My Answers to Past Problems of Deaf Ministries
Problem 4: In a Fantastic Saturday in Denver, Colorado, Pastor Ed Nelson asked me, “Ted, is a Deaf ministry really worth it? It requires so much and the results are so few.” I told him to give me time to respond.
Solution: Dr. Nelson, you asked, “Is a Deaf ministry really worth it?” After much thought I feel you are asking the wrong person. Ask the Deaf people. Some have been eternally saved and will hear in Heaven. Your church may be the only church for them to attend. The church does more than just teaching, the church also provides good Christian fellowship which cannot be found in the world. Then ask the Lord. In Mark 7:32, the Lord was surrounded by a multitude, but “they” brought unto Him one that was Deaf. The Lord then took the Deaf man alone and put aside the multitude. At this time He was more concerned about the one deaf person than the multitude. He knew the value of one soul (Mark 8:36). The Lord privately gave attention to the one deaf person while the multitude had to wait. Once alone, the Lord let the deaf man know that He was aware of his deafness. The Lord touched his mouth (you cannot speak). He touched his ears (you cannot hear). Jesus actually used the sign for “Deaf” that is still used today. Jesus then pointed to Heaven to show that help comes from God. He then said, “Ephphatha,” be opened. The Deaf man was able to speak and hear. Ask him if it was worth it. The Deaf man was not only given hearing and speaking, but also a language. I wept when I first saw this and said, “Lord, if you are willing to put aside the multitude to just reach one deaf person, so will I.” A little boy saw many small fish washed ashore. He ran to throw one back into the ocean. The dad said, “There are too many to make a difference.” The boy said, “Well I can make a difference with this one.” For years I have given my life to make a difference with one more. Is a Deaf ministry really worth it? Ask Deaf people, ask the Lord, and one day ask the many Deaf in Heaven, “Was a Deaf ministry really worth it? Note: This is also true about other ministries that could be considered costly: van/bus ministries, children, disabled, shut-ins, and homeless. – TC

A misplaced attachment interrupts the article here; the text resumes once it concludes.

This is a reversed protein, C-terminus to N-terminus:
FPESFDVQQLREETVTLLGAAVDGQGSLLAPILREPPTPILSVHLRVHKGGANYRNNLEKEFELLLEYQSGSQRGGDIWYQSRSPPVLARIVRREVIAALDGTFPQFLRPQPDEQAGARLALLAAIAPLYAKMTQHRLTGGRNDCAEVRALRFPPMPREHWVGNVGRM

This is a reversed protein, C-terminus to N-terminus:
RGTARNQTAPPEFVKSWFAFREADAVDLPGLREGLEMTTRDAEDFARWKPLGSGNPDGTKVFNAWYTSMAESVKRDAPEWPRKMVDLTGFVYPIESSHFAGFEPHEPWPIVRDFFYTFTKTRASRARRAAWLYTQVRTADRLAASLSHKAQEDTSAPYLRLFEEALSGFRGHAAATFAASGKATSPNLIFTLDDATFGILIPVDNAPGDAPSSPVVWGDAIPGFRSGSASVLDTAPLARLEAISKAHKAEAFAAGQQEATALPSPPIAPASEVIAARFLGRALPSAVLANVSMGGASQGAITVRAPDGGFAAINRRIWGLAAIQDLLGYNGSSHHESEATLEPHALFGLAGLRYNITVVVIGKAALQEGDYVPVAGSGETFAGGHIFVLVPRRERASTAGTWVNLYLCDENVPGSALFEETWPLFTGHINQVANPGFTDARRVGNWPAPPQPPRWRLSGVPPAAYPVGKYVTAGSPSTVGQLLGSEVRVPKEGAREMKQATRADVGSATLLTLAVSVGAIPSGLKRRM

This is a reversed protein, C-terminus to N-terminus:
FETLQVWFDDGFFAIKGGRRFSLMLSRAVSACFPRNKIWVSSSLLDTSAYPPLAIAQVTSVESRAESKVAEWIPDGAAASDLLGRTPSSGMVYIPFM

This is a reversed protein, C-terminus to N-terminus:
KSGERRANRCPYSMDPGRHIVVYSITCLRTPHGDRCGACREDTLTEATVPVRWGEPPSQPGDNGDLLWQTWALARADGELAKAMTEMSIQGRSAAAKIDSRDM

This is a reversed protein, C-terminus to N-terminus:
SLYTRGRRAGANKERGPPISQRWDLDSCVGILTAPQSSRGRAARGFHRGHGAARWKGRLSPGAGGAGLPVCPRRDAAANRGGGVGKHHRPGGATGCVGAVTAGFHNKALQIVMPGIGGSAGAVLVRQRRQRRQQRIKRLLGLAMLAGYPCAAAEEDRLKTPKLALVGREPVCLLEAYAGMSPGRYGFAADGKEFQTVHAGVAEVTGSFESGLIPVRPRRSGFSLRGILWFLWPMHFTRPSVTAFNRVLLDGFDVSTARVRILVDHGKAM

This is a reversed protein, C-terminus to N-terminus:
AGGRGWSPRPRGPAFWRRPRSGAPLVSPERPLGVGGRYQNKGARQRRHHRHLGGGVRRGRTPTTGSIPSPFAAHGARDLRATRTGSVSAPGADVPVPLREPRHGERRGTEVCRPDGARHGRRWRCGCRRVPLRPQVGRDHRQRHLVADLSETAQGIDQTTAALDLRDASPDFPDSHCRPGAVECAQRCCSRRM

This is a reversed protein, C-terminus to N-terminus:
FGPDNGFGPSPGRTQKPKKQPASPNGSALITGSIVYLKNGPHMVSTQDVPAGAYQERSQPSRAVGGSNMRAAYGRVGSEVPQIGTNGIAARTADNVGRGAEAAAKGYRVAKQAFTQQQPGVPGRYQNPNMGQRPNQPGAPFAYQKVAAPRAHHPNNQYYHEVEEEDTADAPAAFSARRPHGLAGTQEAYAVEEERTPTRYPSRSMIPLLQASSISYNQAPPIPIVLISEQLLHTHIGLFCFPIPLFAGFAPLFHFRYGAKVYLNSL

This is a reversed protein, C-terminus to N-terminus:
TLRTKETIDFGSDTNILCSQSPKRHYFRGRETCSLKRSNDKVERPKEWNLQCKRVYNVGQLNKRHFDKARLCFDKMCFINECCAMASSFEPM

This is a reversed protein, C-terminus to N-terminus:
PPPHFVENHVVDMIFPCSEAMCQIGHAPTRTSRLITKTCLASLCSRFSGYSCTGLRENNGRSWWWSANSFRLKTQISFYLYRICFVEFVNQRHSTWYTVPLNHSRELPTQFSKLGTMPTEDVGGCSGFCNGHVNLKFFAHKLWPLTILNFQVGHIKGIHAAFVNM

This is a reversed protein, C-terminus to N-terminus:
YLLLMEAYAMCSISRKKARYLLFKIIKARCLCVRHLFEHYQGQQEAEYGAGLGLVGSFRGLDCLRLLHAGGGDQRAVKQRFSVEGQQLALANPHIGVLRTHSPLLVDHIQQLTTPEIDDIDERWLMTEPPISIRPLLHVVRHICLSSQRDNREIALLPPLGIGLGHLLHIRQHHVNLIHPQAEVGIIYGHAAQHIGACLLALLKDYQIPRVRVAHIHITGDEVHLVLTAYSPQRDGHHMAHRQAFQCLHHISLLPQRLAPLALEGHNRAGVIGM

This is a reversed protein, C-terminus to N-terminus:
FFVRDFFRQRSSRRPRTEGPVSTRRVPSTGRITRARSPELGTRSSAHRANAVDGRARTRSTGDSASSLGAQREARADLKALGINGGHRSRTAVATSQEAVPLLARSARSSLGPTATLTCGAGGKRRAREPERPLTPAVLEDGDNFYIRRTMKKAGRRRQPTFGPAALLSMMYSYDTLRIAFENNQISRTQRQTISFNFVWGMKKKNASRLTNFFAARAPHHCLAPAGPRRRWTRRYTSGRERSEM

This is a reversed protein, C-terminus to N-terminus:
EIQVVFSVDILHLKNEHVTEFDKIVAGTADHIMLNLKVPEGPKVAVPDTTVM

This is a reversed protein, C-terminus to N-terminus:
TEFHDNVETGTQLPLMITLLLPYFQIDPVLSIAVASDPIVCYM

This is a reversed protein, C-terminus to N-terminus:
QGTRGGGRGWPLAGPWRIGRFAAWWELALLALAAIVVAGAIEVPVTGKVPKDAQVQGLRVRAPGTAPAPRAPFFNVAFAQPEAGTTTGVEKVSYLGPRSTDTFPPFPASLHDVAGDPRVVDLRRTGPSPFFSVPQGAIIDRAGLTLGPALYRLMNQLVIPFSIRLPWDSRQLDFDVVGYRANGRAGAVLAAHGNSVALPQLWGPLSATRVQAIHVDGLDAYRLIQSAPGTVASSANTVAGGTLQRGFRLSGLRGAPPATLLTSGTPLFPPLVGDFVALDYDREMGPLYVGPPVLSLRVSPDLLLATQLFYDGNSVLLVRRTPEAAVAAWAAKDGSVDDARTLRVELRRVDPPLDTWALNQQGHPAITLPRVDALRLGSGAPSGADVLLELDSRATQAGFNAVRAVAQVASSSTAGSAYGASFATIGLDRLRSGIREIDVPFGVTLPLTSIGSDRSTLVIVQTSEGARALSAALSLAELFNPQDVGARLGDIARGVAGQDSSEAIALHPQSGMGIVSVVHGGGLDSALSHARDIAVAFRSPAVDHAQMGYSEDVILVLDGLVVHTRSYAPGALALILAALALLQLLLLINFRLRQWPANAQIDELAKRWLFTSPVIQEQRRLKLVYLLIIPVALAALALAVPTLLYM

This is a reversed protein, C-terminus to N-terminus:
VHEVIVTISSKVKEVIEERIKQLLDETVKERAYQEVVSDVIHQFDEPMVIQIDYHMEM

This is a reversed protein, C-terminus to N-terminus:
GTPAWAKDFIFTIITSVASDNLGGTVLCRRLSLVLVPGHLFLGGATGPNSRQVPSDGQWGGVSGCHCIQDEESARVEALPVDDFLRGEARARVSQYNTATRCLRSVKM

Problem 5: “Should a woman interpret in the church?” In early days this became a problem as some pastors, leaders, and members felt awkward seeing for the first time a woman standing and interpreting before the congregation. We recommended the deaf people sit in the front where they could see both the preacher and the interpreter (some in the past had deaf people sit in the balcony or in a side room with sound speaker).
Solution: Knowledge is good. The church needed to understand the role of an interpreter. First an interpreter (speaker does not pause) is not a translator (speaker pauses). Simply put the interpreter interprets thoughts (no pause) into the ASL. I explained that in the church service, Deaf people do not see the interpreter as a woman, man, speaker or preacher. They see the pastor through the interpreter. She becomes a telephone between two people. I then make this simple profound statement. The pastor says, “When I was a little boy…” The woman interpreter signs, “When I was a little boy…” Was she ever a little boy? It worked! Also you need to understand that when she interprets for a doctor or lawyer, she does not become a doctor or lawyer, and neither does she become a preacher. As knowledge grew the problem faded. The church should be able to minister to all within their community, including Deaf people.
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